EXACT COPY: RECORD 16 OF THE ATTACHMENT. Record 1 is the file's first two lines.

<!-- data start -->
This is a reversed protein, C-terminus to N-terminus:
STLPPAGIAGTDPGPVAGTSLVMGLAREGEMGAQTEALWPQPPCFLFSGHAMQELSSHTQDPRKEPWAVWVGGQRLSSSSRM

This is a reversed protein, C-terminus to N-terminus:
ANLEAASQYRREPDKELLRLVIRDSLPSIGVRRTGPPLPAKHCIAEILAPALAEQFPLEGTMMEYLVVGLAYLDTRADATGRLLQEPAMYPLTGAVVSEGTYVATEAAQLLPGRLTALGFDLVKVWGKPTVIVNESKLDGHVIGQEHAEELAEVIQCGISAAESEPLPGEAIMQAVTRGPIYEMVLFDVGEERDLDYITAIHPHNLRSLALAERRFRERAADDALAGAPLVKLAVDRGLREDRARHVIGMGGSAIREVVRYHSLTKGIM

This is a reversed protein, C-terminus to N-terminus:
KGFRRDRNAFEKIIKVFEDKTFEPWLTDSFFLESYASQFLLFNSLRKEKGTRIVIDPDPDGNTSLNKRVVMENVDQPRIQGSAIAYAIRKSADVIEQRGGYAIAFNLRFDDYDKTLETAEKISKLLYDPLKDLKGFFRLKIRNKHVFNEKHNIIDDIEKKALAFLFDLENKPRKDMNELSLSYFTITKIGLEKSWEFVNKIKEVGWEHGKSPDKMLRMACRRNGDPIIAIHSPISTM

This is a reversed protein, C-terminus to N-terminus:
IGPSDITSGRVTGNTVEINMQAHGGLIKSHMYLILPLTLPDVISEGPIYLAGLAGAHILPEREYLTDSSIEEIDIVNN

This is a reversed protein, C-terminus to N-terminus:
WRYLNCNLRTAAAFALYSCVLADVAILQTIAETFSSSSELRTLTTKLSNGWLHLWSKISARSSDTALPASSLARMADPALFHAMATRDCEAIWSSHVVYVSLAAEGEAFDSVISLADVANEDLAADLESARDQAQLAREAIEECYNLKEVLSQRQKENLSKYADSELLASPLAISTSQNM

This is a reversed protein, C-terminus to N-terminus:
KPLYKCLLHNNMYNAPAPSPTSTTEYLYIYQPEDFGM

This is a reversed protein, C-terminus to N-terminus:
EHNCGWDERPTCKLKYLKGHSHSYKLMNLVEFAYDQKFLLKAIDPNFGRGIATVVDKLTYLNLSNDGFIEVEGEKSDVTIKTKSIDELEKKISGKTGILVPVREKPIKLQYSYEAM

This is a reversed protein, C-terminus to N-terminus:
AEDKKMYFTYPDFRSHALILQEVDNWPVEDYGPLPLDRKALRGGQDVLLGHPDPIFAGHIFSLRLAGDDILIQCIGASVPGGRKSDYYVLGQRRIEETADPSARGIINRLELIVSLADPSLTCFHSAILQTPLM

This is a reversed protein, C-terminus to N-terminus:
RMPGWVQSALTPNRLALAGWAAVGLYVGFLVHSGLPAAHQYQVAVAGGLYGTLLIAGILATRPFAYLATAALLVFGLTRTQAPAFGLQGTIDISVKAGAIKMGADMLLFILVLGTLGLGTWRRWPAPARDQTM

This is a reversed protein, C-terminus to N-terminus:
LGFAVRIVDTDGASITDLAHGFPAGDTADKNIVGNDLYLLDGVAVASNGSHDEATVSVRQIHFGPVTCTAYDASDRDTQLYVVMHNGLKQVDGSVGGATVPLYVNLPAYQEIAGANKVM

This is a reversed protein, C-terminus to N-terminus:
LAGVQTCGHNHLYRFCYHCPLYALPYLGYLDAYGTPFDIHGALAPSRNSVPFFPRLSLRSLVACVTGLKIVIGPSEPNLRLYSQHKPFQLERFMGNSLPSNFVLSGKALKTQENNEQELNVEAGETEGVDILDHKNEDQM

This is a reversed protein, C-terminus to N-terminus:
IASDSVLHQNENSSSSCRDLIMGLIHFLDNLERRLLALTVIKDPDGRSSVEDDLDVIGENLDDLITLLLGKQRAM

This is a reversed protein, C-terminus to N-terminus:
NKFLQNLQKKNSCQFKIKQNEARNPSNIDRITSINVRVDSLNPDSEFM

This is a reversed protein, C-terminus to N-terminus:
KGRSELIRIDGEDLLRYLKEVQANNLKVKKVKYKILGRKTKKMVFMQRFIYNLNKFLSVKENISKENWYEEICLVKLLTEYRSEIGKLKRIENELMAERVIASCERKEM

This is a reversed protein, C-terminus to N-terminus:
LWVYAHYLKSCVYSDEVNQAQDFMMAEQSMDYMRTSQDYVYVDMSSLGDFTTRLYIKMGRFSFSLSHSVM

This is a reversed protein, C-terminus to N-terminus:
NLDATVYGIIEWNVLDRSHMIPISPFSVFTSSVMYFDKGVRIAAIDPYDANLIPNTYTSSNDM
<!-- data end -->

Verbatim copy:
This is a reversed protein, C-terminus to N-terminus:
NLDATVYGIIEWNVLDRSHMIPISPFSVFTSSVMYFDKGVRIAAIDPYDANLIPNTYTSSNDM